This is in general a good principle, but in specific cases it is a good idea to intercept it. The special case is when the error occurs at a very low level (i.e. a null pointer exception) and thus there is not enough context information to make sense of the error.
When debugging, it isn't an issue because you have access to the call stack and can figure out the context from there. If, however, the error is generated for a user, and the user provides the information to support, then there won't be enough information to figure out the error, at least not easily.
In this case (or if you are a developer and are anticipating this case happening in the future, where the user might be QA) it is often helpful to catch the error, add some context information, and rethrow the exception. Or, you could check for the error that might cause the exception, and throw an exceptioin yourself instead of calling the routine that might generate the exception.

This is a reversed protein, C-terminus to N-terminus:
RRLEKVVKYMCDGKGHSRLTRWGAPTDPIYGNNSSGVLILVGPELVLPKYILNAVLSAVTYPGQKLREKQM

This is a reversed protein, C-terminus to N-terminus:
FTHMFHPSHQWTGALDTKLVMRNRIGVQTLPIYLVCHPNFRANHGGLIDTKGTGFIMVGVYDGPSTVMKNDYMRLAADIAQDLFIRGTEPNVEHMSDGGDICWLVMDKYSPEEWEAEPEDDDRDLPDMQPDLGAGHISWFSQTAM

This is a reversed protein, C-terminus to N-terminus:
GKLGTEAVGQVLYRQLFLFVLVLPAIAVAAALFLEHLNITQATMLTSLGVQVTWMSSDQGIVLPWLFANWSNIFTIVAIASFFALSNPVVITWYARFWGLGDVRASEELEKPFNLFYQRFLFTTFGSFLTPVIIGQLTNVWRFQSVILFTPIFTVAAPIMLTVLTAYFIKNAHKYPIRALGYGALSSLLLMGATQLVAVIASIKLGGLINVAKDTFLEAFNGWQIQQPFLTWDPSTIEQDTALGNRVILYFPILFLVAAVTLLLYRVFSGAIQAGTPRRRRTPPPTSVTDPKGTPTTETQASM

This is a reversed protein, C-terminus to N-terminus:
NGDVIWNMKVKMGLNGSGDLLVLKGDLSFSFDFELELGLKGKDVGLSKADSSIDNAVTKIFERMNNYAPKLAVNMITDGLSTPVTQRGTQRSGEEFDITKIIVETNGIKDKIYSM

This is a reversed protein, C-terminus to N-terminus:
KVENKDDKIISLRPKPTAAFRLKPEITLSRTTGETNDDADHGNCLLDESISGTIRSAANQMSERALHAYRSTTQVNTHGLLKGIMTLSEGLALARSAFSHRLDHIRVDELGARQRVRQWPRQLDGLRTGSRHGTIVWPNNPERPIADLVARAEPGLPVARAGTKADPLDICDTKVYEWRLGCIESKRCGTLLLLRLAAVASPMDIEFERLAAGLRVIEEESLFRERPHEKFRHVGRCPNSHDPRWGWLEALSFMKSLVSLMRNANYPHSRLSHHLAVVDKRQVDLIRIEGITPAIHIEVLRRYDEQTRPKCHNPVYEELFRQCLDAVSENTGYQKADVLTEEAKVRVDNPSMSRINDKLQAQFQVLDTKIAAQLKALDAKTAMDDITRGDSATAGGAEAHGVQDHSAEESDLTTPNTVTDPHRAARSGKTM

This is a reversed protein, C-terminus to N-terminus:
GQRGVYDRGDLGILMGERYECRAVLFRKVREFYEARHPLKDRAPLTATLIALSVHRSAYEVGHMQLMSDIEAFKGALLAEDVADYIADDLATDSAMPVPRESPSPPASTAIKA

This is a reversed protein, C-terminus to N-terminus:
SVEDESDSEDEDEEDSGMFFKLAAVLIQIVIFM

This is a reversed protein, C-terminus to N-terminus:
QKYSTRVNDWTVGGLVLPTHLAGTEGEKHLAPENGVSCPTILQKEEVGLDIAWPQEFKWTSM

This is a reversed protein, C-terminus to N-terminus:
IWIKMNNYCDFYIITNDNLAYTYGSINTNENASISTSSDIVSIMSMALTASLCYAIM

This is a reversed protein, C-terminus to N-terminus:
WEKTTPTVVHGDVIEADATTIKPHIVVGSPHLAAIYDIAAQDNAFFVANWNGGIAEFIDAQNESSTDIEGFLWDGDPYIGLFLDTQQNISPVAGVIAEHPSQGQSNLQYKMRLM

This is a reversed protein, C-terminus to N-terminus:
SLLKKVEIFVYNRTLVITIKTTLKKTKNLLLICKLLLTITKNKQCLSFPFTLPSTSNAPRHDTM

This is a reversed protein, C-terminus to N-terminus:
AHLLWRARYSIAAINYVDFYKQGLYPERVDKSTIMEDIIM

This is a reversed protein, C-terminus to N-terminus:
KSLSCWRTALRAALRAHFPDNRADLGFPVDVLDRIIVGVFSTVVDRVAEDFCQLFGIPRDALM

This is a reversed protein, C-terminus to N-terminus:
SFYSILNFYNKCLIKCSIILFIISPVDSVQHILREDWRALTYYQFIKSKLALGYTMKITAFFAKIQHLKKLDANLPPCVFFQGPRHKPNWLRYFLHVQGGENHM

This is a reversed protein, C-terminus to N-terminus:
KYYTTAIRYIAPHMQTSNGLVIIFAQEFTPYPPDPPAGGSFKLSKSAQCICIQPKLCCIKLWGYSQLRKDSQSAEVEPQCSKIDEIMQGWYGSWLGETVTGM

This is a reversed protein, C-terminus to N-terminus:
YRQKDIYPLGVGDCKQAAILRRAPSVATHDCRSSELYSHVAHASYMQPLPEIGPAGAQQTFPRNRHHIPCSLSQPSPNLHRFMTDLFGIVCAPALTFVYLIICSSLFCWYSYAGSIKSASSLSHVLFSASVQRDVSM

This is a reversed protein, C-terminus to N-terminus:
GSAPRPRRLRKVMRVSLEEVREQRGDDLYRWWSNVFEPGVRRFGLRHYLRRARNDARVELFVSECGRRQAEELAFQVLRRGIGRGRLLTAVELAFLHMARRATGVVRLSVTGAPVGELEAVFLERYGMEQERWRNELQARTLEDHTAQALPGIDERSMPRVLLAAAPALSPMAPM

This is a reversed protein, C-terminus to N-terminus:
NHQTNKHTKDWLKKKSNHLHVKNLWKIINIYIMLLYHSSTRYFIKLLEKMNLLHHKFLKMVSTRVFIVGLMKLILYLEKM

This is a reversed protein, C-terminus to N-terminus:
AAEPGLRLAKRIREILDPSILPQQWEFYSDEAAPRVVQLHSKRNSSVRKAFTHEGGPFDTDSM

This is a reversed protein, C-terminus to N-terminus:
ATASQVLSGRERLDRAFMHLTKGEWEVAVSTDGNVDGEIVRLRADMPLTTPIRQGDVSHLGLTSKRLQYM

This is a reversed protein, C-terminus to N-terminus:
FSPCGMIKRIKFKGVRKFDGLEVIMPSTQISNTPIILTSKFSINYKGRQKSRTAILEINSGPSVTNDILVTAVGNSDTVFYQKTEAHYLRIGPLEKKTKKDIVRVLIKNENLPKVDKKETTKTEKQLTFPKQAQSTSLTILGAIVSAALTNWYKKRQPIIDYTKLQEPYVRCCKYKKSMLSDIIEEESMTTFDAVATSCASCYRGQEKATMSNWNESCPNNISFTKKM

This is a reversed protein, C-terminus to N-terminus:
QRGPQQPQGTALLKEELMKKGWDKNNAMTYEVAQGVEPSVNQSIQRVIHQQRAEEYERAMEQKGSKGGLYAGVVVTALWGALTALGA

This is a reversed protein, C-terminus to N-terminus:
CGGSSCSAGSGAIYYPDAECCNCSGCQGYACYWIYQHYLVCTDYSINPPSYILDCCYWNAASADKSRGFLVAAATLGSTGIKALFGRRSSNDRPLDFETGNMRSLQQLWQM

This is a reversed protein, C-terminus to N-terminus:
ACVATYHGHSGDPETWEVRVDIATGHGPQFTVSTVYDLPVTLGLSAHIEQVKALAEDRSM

For example, usinng a variable
Class1 c = complicatedCreationMethod();
Now, method1 will fail if c is null. If there is any possibility that complicatedCreationMethod() might return null, you may want to check for this and throw an exception rather than simply letting the null pointer exception percolate to the top of the error handlers.